Important Note: The brief reflection above was written for a wonderful website promoting the cause for Elisabeth Leseur’s canonization – an effort I pray will be fruitful, as there is so much we can learn from this holy woman. Please check out elcause.org for more information and join EL Circle of Friends!

 

Don’t Shy from Adoration Because You Get Distracted in Prayer – Take Your Cares to Your Lord!

Some of us, maybe, are deterred from visiting our Lord in the Blessed Sacrament by a false conception of what a visit should be.  We suppose that the occupations which fill our heads and our hands from morning till night must all be laid aside at the church door and sternly forbidden entrance, much in the same way as we bid our dog lie down in the porch and wait for us. 

coram sanctissimo

Coram Sanctissimo
by Mother Mary Loyola

V
What Things?


“Art Thou a stranger and hast not known the things that have
been done
in these days?” To whom He said: “What things?”
(Luke xxiv. 18, 19.)

 

Some of us, may-be, are deterred from visiting our Lord in the Blessed Sacrament by a false conception of what a visit should be.  We suppose that the occupations which fill our heads and our hands from morning till night must all be laid aside at the church door and sternly forbidden entrance, much in the same way as we bid our dog lie down in the porch and wait for us.  We read that St. Bernard thus dismissed all secular thoughts, and we conclude—though his biographer does not say so—that they returned at the end of his prayer, and not before. Self-mastery such as this demands an effort to which few of us feel equal.  Do what they will, the mind of the doctor and the lawyer will run more or less upon their anxious cases, the student’s head will be full of his examination, the mother’s of her household cares.  These thoughts, if indeliberate, will be at least persistent, and if quite deliberate will become sinful.  In either case they render prayer an impossibility—hence we stay away.

Now do we find this view of prayer borne out by the practice of God’s servants?  Of David in perplexity and trouble we read: “And the Philistines coming spread themselves in the valley of Raphaim.  And David consulted the Lord, saying: Shall I go up to the Philistines? and wilt Thou deliver them into my hand?  And the Lord said to David: Go up, for I will surely deliver the Philistines into thy hand…And the Philistines came up again…And David consulted the Lord: Shall I go up against the Philistines?…He answered: Go not up against them.”(2 Kings v. )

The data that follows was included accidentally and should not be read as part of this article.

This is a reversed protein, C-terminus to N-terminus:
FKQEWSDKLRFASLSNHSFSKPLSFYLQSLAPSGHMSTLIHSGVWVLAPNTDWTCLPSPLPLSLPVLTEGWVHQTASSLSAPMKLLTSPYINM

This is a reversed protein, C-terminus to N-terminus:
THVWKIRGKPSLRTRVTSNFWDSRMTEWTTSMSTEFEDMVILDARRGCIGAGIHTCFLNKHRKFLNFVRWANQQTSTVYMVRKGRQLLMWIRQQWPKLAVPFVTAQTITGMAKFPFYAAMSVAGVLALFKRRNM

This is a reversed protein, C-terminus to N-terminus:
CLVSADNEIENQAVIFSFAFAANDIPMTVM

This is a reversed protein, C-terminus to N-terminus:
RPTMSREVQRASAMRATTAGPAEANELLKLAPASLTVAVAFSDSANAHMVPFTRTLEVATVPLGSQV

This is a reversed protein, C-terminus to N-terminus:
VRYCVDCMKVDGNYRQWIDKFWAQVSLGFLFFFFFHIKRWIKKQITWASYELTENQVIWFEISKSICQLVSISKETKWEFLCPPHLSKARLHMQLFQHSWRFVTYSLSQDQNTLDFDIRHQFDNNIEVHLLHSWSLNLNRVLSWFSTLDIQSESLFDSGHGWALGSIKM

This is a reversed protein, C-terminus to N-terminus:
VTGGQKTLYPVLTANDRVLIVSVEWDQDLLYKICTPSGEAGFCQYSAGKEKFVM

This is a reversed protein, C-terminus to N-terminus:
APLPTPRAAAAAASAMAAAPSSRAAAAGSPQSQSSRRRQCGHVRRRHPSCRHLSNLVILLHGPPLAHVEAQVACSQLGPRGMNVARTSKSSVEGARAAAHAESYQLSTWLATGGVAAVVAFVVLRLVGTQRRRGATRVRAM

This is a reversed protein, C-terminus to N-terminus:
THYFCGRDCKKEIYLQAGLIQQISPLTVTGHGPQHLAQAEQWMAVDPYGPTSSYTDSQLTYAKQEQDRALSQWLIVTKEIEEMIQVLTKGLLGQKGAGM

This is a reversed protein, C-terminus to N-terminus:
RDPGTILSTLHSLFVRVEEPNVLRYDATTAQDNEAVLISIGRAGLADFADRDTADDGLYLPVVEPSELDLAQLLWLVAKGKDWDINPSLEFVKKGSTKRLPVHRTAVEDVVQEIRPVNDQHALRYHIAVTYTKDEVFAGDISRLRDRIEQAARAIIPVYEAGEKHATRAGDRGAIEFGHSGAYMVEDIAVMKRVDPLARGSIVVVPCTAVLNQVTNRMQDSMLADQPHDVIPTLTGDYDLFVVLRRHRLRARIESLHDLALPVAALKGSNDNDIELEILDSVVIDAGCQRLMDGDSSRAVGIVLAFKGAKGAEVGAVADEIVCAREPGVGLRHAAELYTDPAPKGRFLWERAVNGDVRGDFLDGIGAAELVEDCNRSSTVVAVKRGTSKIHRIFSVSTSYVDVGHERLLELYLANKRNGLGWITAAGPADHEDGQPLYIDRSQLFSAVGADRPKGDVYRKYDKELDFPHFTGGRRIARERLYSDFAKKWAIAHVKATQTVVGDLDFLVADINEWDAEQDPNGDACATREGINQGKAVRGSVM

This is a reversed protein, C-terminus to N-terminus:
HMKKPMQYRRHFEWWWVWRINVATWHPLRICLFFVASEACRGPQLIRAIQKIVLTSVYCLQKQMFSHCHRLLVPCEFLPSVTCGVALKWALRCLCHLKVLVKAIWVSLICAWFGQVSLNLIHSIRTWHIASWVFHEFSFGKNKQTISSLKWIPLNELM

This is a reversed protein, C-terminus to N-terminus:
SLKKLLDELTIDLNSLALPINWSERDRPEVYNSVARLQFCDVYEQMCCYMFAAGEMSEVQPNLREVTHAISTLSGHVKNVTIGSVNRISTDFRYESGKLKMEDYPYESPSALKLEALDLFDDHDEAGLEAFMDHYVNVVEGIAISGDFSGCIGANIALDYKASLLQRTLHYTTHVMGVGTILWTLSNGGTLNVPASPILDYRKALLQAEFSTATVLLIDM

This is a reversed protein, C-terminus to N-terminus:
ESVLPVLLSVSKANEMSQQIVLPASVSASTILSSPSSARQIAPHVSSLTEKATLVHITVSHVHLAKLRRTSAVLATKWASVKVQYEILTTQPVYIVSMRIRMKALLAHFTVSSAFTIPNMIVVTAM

Of David in a mood of joy and thankfulness we are told: “And King David came and sat before the Lord, and said: Who am I, O Lord God, that Thou shouldst give such things to me?” (1 Par. xvii.)  

See, too, the simplicity and confidence of Ezechias on receiving the threatening message of Sennacherib: “And Ezechias took the letter from the hand of the messengers, and read it, and went up to the house of the Lord, and spread it before the Lord.”(Isa. xxxvii.) 

A common complaint is that daily worries and anxieties so invade our minds that our prayer has no chance.  But is this our feeling about a talk with a trusty friend—a man of sound judgment, wide experience and influence, on whose interest in all that concerns us we can count with certainty?  Should we say: “I had half an hour with him this morning, but my mind was so full of that affair I could find nothing to say”; or: “I had it all out with him this morning, and am ever so much better already”?

Why not deal thus familiarly with our best Friend?  If Ezechias could spread out his letter before the Lord in that old Temple, which was but a shadow of the better things to come, why may not we carry our good news and our bad before the pitying human Heart of Christ, with us all days on purpose to hear every day—and, if we will, every hour of the day—all we have to tell Him, and hearing all, to help in all?

Had our Lord said to us: “I will prosper any spiritual concerns that you commend to Me, but really you must look after your own temporal affairs, and I shall count it an irreverence if you bring such things into My presence”—had He said this, there might be some excuse for the pains we take to shut Him out of the cares and business of everyday life.

But has He said this, or does all we know of Him go to prove the exact contrary?  Did He count it an irreverence when the sick were thrust upon Him at every step; when a paralytic let down from the roof and laid at His feet stopped His teaching; when messengers came one upon another to draw Him here and there for some temporal need: “Lord, he whom Thou lovest is sick”(John xi); “Lord, come down before that my son die” (Ibid. iv)? Did He refuse the invitation at Cana?  And if, for a brief space, He delayed the miracle designed from all eternity to manifest His tender interest in the joys as well as in the sorrows of home life, was it not obviously to show how Mary’s heart beat in unison with His, and to honour His Mother’s prayer?